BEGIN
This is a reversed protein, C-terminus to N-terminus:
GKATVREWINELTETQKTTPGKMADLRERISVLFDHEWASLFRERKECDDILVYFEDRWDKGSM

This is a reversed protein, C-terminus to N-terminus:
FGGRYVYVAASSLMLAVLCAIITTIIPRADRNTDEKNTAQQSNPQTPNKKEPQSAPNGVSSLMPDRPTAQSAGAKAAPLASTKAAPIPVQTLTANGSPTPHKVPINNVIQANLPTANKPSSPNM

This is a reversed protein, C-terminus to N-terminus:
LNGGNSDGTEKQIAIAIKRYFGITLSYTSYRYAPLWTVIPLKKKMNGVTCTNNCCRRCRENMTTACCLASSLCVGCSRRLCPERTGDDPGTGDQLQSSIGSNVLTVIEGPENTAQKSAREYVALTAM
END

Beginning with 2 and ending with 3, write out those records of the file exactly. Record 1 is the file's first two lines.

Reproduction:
This is a reversed protein, C-terminus to N-terminus:
FGGRYVYVAASSLMLAVLCAIITTIIPRADRNTDEKNTAQQSNPQTPNKKEPQSAPNGVSSLMPDRPTAQSAGAKAAPLASTKAAPIPVQTLTANGSPTPHKVPINNVIQANLPTANKPSSPNM

This is a reversed protein, C-terminus to N-terminus:
LNGGNSDGTEKQIAIAIKRYFGITLSYTSYRYAPLWTVIPLKKKMNGVTCTNNCCRRCRENMTTACCLASSLCVGCSRRLCPERTGDDPGTGDQLQSSIGSNVLTVIEGPENTAQKSAREYVALTAM